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Biography of Charles Clyde Myers

Charles Clyde Myers. A young lawyer of pronounced character, whether considered from the viewpoint of his professional attainments or from the standpoint of progressive citizenship, Charles Clyde Myers had been engaged in practice at Mankato since November, 1913, and is now serving his second term as attorney of Jewell County. Like many of the members of his profession he began his career as a school teacher, and his training had been thorough and comprehensive, so that while he had been in active practice for only comparatively a short period, he had already been able to take a leading place in the ranks of his vocation. Mr. Myers is one of the native sons of Jewell County who had “made good” in his home community. He was born on a farm in the Esbon community August 28, 1885, his parents being Frederick J. and Nannie A. (Pennington) Myers, the former of whom was born at Centerburg, Ohio, April 11, 1855, and a member of a family which, originating in Germany, immigrated to America during colonial times and located in Pennsylvania. Frederick J. Myers was reared in his native state, where he received his education in the public schools, and was still a young man when he came to Kansas, locating in Jewell County in 1880. Here he took up land, cleared and cultivated it, and continued to be cngaged in agricultural pursuite during the remainder of his life, his death occurring on his farm December 4, 1916. Mr. Myers was a sturdy and industrious man who won his fellow-citizens’ confldence by his integrity and straightforward business methods, and who was...

Biographical Sketch of J. Wilkes Moore

J. Wilkes Moore. Mr. Moore was born in Pittsburgh, Pa., and March 16, 1840. Received a collegiate education, graduating at Iowa State University. In 1861 he joined the First Regiment, Company G, Davenport, Iowa, and in August 1862, joined Company G, Twentieth Iowa. Was in the battles of Wilson’s Creek, Perry Grove, Vicksburg, Morgan and Mobile. Entered the service as a private and was promoted to the position of Captain. After the war he returned to Davenport, and became afterwards Marshal and Chief of Police of that city. In 1876 was a steel-blower for the Bessemer Steel Co. of Pittsburgh Edited the Davenport daily and weekly Banner in 1869-70, and in 1871 established the Douglas County (Illinois) Democrat at Arcola. In 1879 established the Salem (Kansas) Chronicle at Nelson, Nebraska, which he removed to Salem in 1882. Mr. Moore is a man of excellent principles, ability and energy, and in connection with G. W. Reede is making the Salem Chronicle a paper worthy of the largest town in the...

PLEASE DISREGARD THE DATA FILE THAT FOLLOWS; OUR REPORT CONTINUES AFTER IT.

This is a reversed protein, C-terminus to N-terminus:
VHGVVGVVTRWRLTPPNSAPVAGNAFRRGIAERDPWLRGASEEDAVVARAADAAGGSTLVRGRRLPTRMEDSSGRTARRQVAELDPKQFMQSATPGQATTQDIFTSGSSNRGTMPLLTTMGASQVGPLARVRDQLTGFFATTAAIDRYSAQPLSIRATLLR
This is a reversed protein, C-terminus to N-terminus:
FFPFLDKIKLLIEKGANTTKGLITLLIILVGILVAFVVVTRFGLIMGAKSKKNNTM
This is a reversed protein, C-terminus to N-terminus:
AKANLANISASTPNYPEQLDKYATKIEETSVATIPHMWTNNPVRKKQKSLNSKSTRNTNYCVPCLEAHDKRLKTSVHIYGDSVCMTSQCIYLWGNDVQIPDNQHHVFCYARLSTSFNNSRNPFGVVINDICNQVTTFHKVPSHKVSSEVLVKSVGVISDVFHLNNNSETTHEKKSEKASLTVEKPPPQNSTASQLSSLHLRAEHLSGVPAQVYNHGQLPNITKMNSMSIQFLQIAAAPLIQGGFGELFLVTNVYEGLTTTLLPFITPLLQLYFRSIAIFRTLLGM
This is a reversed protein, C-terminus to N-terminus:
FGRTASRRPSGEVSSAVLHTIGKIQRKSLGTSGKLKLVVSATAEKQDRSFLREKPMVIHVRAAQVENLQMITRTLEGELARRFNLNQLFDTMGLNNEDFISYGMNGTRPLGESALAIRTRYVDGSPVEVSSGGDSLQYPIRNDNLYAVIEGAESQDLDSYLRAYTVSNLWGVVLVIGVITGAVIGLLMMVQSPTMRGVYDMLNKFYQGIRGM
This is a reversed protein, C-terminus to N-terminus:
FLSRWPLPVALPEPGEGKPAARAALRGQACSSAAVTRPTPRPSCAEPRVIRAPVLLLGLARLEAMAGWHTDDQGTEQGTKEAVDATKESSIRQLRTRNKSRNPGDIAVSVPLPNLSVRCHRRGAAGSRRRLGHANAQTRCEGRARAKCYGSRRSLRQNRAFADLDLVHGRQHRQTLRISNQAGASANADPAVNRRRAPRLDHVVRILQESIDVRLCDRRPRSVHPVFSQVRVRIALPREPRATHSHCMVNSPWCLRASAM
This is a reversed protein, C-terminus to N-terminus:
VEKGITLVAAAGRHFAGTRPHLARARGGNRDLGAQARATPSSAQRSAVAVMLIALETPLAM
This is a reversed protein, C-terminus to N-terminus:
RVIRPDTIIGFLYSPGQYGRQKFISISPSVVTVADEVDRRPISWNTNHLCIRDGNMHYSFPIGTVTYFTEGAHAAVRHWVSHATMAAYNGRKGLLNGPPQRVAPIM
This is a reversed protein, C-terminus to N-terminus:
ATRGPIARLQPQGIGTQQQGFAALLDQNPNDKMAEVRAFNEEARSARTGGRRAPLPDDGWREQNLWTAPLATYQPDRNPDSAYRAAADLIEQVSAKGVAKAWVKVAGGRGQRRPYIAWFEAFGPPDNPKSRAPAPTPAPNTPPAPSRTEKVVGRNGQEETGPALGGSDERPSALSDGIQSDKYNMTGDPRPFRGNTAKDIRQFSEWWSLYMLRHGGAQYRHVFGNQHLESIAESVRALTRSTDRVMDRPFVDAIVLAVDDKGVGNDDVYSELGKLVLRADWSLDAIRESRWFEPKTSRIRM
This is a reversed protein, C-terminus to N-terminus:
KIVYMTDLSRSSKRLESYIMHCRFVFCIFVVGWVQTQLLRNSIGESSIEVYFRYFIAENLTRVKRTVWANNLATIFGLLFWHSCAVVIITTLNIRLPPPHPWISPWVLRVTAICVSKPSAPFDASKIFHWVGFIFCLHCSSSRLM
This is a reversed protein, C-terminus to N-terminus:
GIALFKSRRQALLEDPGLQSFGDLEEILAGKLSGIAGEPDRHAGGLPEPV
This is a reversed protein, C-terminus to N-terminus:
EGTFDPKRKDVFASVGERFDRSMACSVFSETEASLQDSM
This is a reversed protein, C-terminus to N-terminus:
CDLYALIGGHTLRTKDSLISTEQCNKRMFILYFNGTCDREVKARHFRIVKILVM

Biographical Sketch of George W. Reede

George W. Reede was born in Madison County, N. Y., and January 28, 1857. Received an academic education and graduated at the Albany (N. Y.) law school. Practiced his profession for a short time in his native State, removing to Salem, Kansas, in 1880, and in 1882 joined Mr. Moore in the publication of the...

Biography of Martin Van Buren Cagney

Martin Van Buren Cagney, whose home had been in Emporia for the past thirty years, is an old time printer, having first taken up the art of typography when a boy before the Civil war, and had followed his trade under many changing conditions and in many localities. For many years he had been proprietor of a commercial printing establishment at Emporia, and had also been frequently honored with positions of trust and responsibility in that city. His own career had the interest of much variety and he belongs to an interesting family. His father Maurice Cagney was born in Ireland in 1818, and became a sailor, and as a captain navigated different vessels owned in Boston. His home for many years was on the Massachusetts coast, chiefly at Salem, in which historic city his son Martin Van Buren was born June 8, 1843. In 1848 the family left Salem and removed to Chicago, where Manrice Cagney owned and operated a line of hacks and transfer wagons in that then young and vigorously growing city. He later moved to a farm twenty-two miles west of St. Louis. There he found himself in somewhat unpleasant surroundings. He owned no slaves, was opposed to the institution, but all his neighbors were slave owners and they made it so unpleasant for him that in 1855 he left the farm and went to Keokuk, Iowa, where he resumed the transfer business. During the war he removed to Kansas City, Missouri, where for the last thirty years of his life he was retired from business. His death occurred in Kansas City in 1909, when...

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